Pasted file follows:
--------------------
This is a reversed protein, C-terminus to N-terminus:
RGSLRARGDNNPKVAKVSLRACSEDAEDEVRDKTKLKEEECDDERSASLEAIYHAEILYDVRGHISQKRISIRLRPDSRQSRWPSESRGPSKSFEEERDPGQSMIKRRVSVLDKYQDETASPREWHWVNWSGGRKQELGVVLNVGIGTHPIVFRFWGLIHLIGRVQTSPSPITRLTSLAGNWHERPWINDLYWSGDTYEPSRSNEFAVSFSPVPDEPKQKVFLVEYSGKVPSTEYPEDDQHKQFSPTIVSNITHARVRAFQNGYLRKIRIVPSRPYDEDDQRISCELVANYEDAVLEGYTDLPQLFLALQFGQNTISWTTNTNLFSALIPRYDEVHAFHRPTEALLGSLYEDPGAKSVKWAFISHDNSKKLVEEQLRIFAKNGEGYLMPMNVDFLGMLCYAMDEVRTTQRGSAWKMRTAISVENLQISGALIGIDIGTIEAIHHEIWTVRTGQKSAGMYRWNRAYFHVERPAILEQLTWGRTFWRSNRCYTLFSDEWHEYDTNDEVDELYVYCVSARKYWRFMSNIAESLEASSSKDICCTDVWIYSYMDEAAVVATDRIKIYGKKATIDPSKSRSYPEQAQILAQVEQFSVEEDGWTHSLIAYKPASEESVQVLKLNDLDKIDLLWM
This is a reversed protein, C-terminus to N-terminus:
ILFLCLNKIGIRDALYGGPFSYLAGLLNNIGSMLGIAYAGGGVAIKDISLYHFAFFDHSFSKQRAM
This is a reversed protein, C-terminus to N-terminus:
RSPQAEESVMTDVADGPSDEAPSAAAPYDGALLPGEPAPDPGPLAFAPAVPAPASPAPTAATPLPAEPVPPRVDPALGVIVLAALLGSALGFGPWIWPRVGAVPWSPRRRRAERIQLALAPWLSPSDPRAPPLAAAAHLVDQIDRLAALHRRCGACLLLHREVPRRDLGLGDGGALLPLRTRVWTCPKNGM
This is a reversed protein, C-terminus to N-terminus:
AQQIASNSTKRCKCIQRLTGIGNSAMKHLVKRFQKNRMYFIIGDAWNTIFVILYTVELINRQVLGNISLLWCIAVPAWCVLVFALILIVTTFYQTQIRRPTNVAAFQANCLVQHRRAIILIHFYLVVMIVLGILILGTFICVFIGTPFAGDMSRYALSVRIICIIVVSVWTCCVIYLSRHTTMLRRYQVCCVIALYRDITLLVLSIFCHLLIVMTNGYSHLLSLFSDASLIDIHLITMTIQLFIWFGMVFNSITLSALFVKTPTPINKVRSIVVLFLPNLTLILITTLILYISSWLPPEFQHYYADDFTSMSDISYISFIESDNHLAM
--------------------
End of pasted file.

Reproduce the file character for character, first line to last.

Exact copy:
This is a reversed protein, C-terminus to N-terminus:
RGSLRARGDNNPKVAKVSLRACSEDAEDEVRDKTKLKEEECDDERSASLEAIYHAEILYDVRGHISQKRISIRLRPDSRQSRWPSESRGPSKSFEEERDPGQSMIKRRVSVLDKYQDETASPREWHWVNWSGGRKQELGVVLNVGIGTHPIVFRFWGLIHLIGRVQTSPSPITRLTSLAGNWHERPWINDLYWSGDTYEPSRSNEFAVSFSPVPDEPKQKVFLVEYSGKVPSTEYPEDDQHKQFSPTIVSNITHARVRAFQNGYLRKIRIVPSRPYDEDDQRISCELVANYEDAVLEGYTDLPQLFLALQFGQNTISWTTNTNLFSALIPRYDEVHAFHRPTEALLGSLYEDPGAKSVKWAFISHDNSKKLVEEQLRIFAKNGEGYLMPMNVDFLGMLCYAMDEVRTTQRGSAWKMRTAISVENLQISGALIGIDIGTIEAIHHEIWTVRTGQKSAGMYRWNRAYFHVERPAILEQLTWGRTFWRSNRCYTLFSDEWHEYDTNDEVDELYVYCVSARKYWRFMSNIAESLEASSSKDICCTDVWIYSYMDEAAVVATDRIKIYGKKATIDPSKSRSYPEQAQILAQVEQFSVEEDGWTHSLIAYKPASEESVQVLKLNDLDKIDLLWM
This is a reversed protein, C-terminus to N-terminus:
ILFLCLNKIGIRDALYGGPFSYLAGLLNNIGSMLGIAYAGGGVAIKDISLYHFAFFDHSFSKQRAM
This is a reversed protein, C-terminus to N-terminus:
RSPQAEESVMTDVADGPSDEAPSAAAPYDGALLPGEPAPDPGPLAFAPAVPAPASPAPTAATPLPAEPVPPRVDPALGVIVLAALLGSALGFGPWIWPRVGAVPWSPRRRRAERIQLALAPWLSPSDPRAPPLAAAAHLVDQIDRLAALHRRCGACLLLHREVPRRDLGLGDGGALLPLRTRVWTCPKNGM
This is a reversed protein, C-terminus to N-terminus:
AQQIASNSTKRCKCIQRLTGIGNSAMKHLVKRFQKNRMYFIIGDAWNTIFVILYTVELINRQVLGNISLLWCIAVPAWCVLVFALILIVTTFYQTQIRRPTNVAAFQANCLVQHRRAIILIHFYLVVMIVLGILILGTFICVFIGTPFAGDMSRYALSVRIICIIVVSVWTCCVIYLSRHTTMLRRYQVCCVIALYRDITLLVLSIFCHLLIVMTNGYSHLLSLFSDASLIDIHLITMTIQLFIWFGMVFNSITLSALFVKTPTPINKVRSIVVLFLPNLTLILITTLILYISSWLPPEFQHYYADDFTSMSDISYISFIESDNHLAM